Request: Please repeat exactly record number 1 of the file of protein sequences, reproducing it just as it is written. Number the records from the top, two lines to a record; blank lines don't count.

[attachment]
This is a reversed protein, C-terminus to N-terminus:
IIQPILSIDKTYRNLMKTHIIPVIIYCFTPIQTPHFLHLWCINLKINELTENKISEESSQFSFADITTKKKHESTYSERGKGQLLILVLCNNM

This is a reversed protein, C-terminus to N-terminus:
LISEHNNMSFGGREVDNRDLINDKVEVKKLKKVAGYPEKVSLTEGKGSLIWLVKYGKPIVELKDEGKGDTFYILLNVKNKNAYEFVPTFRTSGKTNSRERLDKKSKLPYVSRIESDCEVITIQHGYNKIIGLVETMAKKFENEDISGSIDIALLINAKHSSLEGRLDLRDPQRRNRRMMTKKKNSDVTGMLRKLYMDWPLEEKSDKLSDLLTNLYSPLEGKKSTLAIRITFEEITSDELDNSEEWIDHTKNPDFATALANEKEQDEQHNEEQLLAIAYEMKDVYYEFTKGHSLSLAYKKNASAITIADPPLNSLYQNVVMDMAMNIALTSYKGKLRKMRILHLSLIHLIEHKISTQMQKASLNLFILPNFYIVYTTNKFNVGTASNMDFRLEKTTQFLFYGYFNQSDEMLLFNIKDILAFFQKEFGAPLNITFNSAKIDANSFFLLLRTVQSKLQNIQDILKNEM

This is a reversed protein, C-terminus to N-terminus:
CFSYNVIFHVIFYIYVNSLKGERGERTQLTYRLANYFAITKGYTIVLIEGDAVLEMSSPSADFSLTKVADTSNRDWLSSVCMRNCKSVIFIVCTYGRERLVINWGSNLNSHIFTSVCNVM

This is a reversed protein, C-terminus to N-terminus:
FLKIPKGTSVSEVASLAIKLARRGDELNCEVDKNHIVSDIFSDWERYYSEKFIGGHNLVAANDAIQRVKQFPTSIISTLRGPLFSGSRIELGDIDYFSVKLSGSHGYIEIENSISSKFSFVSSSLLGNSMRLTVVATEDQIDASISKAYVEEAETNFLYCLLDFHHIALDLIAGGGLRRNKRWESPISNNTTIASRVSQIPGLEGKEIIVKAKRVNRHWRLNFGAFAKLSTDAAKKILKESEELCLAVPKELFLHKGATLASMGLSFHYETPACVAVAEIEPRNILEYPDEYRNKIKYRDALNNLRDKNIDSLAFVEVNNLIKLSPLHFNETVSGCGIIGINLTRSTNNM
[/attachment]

This is a reversed protein, C-terminus to N-terminus:
IIQPILSIDKTYRNLMKTHIIPVIIYCFTPIQTPHFLHLWCINLKINELTENKISEESSQFSFADITTKKKHESTYSERGKGQLLILVLCNNM